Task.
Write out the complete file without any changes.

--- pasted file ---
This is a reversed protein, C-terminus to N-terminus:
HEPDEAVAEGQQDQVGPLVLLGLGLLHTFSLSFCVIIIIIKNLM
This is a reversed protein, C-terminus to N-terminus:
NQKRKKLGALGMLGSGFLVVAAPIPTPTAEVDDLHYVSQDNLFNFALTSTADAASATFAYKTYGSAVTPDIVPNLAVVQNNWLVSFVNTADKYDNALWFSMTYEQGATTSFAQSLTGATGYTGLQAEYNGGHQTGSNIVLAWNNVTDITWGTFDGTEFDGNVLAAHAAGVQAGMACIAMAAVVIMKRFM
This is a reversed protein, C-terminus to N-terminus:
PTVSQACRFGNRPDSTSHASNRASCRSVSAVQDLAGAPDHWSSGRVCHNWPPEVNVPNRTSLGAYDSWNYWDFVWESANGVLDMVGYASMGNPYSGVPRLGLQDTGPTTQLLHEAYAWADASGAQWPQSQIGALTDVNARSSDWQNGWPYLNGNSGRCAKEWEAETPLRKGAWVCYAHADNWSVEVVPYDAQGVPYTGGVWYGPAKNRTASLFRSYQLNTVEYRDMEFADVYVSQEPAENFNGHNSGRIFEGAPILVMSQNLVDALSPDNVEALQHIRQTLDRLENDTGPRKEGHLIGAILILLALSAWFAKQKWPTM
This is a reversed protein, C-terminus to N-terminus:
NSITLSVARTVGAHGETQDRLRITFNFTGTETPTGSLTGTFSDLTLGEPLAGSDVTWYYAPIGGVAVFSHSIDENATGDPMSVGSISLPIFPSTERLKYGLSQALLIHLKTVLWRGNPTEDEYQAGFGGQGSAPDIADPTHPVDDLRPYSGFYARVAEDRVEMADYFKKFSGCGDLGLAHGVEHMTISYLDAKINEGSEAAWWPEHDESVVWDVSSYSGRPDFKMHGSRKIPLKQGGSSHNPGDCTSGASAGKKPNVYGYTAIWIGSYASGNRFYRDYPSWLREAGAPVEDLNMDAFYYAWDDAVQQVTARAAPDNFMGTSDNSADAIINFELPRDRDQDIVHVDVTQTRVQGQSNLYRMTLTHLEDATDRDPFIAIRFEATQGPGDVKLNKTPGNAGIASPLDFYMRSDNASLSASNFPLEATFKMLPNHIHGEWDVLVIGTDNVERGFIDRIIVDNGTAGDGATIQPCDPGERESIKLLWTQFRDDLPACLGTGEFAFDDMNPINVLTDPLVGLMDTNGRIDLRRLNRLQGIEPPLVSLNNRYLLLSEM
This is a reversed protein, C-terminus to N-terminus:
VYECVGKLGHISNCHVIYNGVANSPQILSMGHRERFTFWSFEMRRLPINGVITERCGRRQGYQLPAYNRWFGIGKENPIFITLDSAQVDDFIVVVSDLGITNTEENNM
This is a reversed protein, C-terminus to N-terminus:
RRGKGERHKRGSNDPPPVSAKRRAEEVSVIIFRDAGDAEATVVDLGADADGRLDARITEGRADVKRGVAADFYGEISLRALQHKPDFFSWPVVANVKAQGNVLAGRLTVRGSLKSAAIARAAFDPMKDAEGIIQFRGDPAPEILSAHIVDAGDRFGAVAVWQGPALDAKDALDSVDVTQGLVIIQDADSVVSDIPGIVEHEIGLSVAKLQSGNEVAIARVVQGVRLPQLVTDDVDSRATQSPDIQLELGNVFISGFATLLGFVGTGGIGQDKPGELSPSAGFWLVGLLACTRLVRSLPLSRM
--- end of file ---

This is a reversed protein, C-terminus to N-terminus:
HEPDEAVAEGQQDQVGPLVLLGLGLLHTFSLSFCVIIIIIKNLM
This is a reversed protein, C-terminus to N-terminus:
NQKRKKLGALGMLGSGFLVVAAPIPTPTAEVDDLHYVSQDNLFNFALTSTADAASATFAYKTYGSAVTPDIVPNLAVVQNNWLVSFVNTADKYDNALWFSMTYEQGATTSFAQSLTGATGYTGLQAEYNGGHQTGSNIVLAWNNVTDITWGTFDGTEFDGNVLAAHAAGVQAGMACIAMAAVVIMKRFM
This is a reversed protein, C-terminus to N-terminus:
PTVSQACRFGNRPDSTSHASNRASCRSVSAVQDLAGAPDHWSSGRVCHNWPPEVNVPNRTSLGAYDSWNYWDFVWESANGVLDMVGYASMGNPYSGVPRLGLQDTGPTTQLLHEAYAWADASGAQWPQSQIGALTDVNARSSDWQNGWPYLNGNSGRCAKEWEAETPLRKGAWVCYAHADNWSVEVVPYDAQGVPYTGGVWYGPAKNRTASLFRSYQLNTVEYRDMEFADVYVSQEPAENFNGHNSGRIFEGAPILVMSQNLVDALSPDNVEALQHIRQTLDRLENDTGPRKEGHLIGAILILLALSAWFAKQKWPTM
This is a reversed protein, C-terminus to N-terminus:
NSITLSVARTVGAHGETQDRLRITFNFTGTETPTGSLTGTFSDLTLGEPLAGSDVTWYYAPIGGVAVFSHSIDENATGDPMSVGSISLPIFPSTERLKYGLSQALLIHLKTVLWRGNPTEDEYQAGFGGQGSAPDIADPTHPVDDLRPYSGFYARVAEDRVEMADYFKKFSGCGDLGLAHGVEHMTISYLDAKINEGSEAAWWPEHDESVVWDVSSYSGRPDFKMHGSRKIPLKQGGSSHNPGDCTSGASAGKKPNVYGYTAIWIGSYASGNRFYRDYPSWLREAGAPVEDLNMDAFYYAWDDAVQQVTARAAPDNFMGTSDNSADAIINFELPRDRDQDIVHVDVTQTRVQGQSNLYRMTLTHLEDATDRDPFIAIRFEATQGPGDVKLNKTPGNAGIASPLDFYMRSDNASLSASNFPLEATFKMLPNHIHGEWDVLVIGTDNVERGFIDRIIVDNGTAGDGATIQPCDPGERESIKLLWTQFRDDLPACLGTGEFAFDDMNPINVLTDPLVGLMDTNGRIDLRRLNRLQGIEPPLVSLNNRYLLLSEM
This is a reversed protein, C-terminus to N-terminus:
VYECVGKLGHISNCHVIYNGVANSPQILSMGHRERFTFWSFEMRRLPINGVITERCGRRQGYQLPAYNRWFGIGKENPIFITLDSAQVDDFIVVVSDLGITNTEENNM
This is a reversed protein, C-terminus to N-terminus:
RRGKGERHKRGSNDPPPVSAKRRAEEVSVIIFRDAGDAEATVVDLGADADGRLDARITEGRADVKRGVAADFYGEISLRALQHKPDFFSWPVVANVKAQGNVLAGRLTVRGSLKSAAIARAAFDPMKDAEGIIQFRGDPAPEILSAHIVDAGDRFGAVAVWQGPALDAKDALDSVDVTQGLVIIQDADSVVSDIPGIVEHEIGLSVAKLQSGNEVAIARVVQGVRLPQLVTDDVDSRATQSPDIQLELGNVFISGFATLLGFVGTGGIGQDKPGELSPSAGFWLVGLLACTRLVRSLPLSRM